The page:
Lincoln's Inn Fields
26 May 2015
The Royal College of Surgeons of England has made a home in Lincoln’s Inn Fields since the late 1790s.
Nowadays, when the sun is shining, you are very likely to see lots of people sitting out and enjoying the fresh air in the open, green space during lunch or study breaks, or after work. However, this wasn’t an option in the early years as the Fields were not open to the public. According to one of our pamphlets (TRACTS 625(7)) the Society of Lincoln’s Inn owned the leasehold for the Fields for 900 years from 1657 onwards for the rent of 20s per year. London County Council took over the leasehold from Midsummer 1894 and paid £12,000 to the Trustees to cover the original purchase money and the work that had been done to the area, finally opening it to the public at 2.30pm on Saturday, 23rd of February, 1895.
Prior to being owned by the Society of Lincoln’s Inn, the Fields had quite an ominous past with several executions taking place in the area, including that of Lord William Russell in 1683.
You would not imagine that the scene of the very tranquil watercolours and sketches by Lady Georgiana Flower (held in our archives, MS0012/1) at one time saw such violent acts.
Unfortunately, violence was to return in 1941 during the Second World War when the area was bombed. The bombing destroyed a large portion of the College building and sadly a large number of John Hunter’s specimens. The images of the destruction of the College are in such stark contrast to the calm and colourful gardens depicted in the work of Lady Flower.
The area is notable for many reasons. Those with an interest in history will find plenty in the vicinity. Quite prominent figures have lived here including the famous architect Sir John Soane, whose home is now open as a museum. Also, in addition to the Royal College of Surgeons of England, there are various other organisations associated with the area, including the Honourable Society of Lincoln’s Inn, the Royal College of Radiologists and the London School of Economics.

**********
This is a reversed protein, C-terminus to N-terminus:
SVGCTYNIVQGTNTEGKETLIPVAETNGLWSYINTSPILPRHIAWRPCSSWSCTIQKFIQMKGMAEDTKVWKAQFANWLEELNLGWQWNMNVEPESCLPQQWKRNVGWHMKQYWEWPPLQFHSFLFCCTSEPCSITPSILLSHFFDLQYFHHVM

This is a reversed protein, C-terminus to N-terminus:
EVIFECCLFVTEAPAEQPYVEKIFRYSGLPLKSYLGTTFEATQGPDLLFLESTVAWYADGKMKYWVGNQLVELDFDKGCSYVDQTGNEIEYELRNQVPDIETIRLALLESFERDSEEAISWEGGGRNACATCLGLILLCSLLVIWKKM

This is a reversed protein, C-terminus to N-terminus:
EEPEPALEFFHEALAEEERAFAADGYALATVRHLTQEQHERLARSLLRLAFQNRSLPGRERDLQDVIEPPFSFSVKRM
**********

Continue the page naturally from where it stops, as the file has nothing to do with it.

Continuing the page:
For those with an interest in doing some further reading, the Library houses many more local history resources, including Historical notes on Lincoln’s Inn Fields (ZB 434 / MAR) by Arthur Houlton Marks, published around 1922. Also, Lincoln's Inn Fields and the localities adjacent: their historical and topographical associations (ZB 434 / HEC) by Charles William Heckethorn, published in 1896.
However, my particular interest in Lincoln’s Inn Fields stems from my passion for the literary world. As such, I was very excited to discover a rather charming pamphlet during the course of my work in the Collections Review. The pamphlet in question, An hour's literary ramble starting from the little book shop called "The Ben Jonson Head" kept by Samuel Hales, (TRACTS A398(10)) takes the reader on a tour of the area and its surrounds calling attention to notable sites including the ‘Old Curiosity Shop’ made famous by Charles Dickens.
All the items mentioned are available to view by appointment and the pamphlets are part of the digitisation project which was recently featured on the blog. For other interesting finds from the Collections Review keep an eye on the blog or follow the Hunterian Museum (@HunterianLondon) and #collectionsreview.
Sarah Kennedy, Collections Review Assistant
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